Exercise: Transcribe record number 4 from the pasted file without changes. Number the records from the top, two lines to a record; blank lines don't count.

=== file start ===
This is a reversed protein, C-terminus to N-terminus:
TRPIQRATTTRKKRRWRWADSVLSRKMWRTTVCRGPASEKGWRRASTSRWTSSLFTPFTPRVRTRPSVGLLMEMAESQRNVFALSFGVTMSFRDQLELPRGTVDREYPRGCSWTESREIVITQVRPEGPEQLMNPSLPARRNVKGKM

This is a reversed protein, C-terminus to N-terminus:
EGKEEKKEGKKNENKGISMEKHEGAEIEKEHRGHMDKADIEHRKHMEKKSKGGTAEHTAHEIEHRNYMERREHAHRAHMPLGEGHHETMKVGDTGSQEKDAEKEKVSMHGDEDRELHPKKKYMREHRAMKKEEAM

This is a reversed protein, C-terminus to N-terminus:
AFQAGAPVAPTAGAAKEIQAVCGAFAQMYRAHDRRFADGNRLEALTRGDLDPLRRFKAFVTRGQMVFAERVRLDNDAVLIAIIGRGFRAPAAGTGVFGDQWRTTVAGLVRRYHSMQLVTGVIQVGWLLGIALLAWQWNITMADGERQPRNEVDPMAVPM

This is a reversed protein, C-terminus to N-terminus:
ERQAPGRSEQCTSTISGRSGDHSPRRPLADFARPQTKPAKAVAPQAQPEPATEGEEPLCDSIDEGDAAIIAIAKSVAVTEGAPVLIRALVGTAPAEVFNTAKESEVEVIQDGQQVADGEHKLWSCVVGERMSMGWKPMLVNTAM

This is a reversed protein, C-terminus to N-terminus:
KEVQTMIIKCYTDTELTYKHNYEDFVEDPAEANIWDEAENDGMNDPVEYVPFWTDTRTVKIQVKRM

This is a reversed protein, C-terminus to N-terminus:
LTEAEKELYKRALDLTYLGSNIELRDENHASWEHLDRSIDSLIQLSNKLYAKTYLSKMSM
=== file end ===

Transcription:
This is a reversed protein, C-terminus to N-terminus:
ERQAPGRSEQCTSTISGRSGDHSPRRPLADFARPQTKPAKAVAPQAQPEPATEGEEPLCDSIDEGDAAIIAIAKSVAVTEGAPVLIRALVGTAPAEVFNTAKESEVEVIQDGQQVADGEHKLWSCVVGERMSMGWKPMLVNTAM